172.     Clause 108 makes provision for the powers of the adjudicator in relation to the disposal of objections to applications. The adjudicator may, instead of determining the matter himself, direct one of the parties to commence court proceedings by a specified date. These proceedings may be to determine specific issues or the entirety of the matter. This replicates the power given to the Solicitor to HM Land Registry under the present law and is likely to be used: when the application raises an important or difficult point of law; when there are complex disputes whose resolution is better suited to the court process; when other issues between the parties are already before the courts; or to make use of the wider powers available to the court, for instance, the award of damages for lodging an objection without reasonable cause.

173.     Rules will make detailed provision about the procedure for referring the matter to court, the adjournment of proceedings before the registrar whilst the court proceedings are ongoing, and to specify the adjudicator's powers in the matter if the party directed fails to commence proceedings as directed. These rules may empower the adjudicator to dismiss an application in whole or in part if the defaulting party is the applicant. They may also empower the adjudicator to give effect to the application in whole or in part if the defaulting party is the objector. Additional rules may deal with the functions of the adjudicator following a court decision on all or part of the issues in the case. In particular, these additional rules will cover the adjudicator's ability to determine (or give directions about the determination of) applications to which the reference related, and such other present or future applications as the rules provide. Special provision is made in relation to applications for registration of title based on ten years' adverse possession (see paragraph 1 of Schedule 6). If the adjudicator decides that it would be unconscionable because of an equity by estoppel for the adverse possessor to seek to dispossess the registered proprietor, but that the adverse possessor ought not to be registered as registered proprietor, he must decide how to satisfy the entitlement of the adverse possessor and can make any order which the High Court would be empowered to make to resolve the matter.

Clauses 109 and 110: Appeals, and Enforcement of orders etc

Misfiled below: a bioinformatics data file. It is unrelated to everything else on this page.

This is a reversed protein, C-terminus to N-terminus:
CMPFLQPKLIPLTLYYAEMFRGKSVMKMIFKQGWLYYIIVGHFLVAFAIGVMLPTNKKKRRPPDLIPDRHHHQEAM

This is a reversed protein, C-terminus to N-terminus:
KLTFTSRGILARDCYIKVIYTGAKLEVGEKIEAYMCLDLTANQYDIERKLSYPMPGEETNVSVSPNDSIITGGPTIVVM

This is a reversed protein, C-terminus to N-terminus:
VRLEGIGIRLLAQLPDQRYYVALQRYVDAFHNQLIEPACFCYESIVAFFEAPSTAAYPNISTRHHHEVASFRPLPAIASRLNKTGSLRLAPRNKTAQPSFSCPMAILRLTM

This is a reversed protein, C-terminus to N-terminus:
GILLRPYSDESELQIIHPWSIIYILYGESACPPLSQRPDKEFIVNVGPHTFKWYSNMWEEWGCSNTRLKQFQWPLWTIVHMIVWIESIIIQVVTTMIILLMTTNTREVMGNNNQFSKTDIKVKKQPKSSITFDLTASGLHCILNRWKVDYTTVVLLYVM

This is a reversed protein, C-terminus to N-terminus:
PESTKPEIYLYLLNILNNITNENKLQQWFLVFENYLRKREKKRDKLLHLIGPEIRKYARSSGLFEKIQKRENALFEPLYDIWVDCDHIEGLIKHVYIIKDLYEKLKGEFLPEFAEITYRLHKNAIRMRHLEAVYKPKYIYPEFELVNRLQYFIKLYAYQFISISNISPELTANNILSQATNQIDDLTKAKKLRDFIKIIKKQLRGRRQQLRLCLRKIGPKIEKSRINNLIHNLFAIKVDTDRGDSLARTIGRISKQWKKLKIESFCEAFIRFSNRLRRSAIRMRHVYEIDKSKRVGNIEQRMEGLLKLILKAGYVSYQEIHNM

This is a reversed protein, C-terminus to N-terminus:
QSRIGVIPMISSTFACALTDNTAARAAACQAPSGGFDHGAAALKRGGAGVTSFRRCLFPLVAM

174.     In a similar way to the present system, determinations of disputes can be the subject of an appeal to the High Court and any requirement of the adjudicator is enforceable as a court order.



Clause 113: Rights of pre-emption

175.     A right of pre-emption is a right of first refusal. The grantor undertakes that he or she will not sell the land without first offering it to the grantee. It is similar to but not the same as an option, because the grantee can purchase the property only if the grantor decides that he or she wants to sell.

176.     There is uncertainty as to the legal position of rights of pre-emption. The position may be that a right of pre-emption does not confer on the grantee an interest in land but when the grantor chooses to sell the property, the right of pre-emption becomes an equitable interest in land.

177.     If this is the legal position then, for example, if A grants B a right of pre-emption over registered land which B immediately protects by entry of notice in the register, and A then mortgages the land to C, it seems likely that C will not be bound by the right of pre-emption because the execution of the mortgage probably does not cause the pre-emption to crystallise into an equitable interest. C could therefore, in exercise of his paramount powers as mortgagee, sell the land free from B's right of pre-emption.

178.     This clause provides that a right of pre-emption in relation to registered land has effect from the time of creation as an interest capable of binding successors in title (subject to the rules about the effect of dispositions on priority).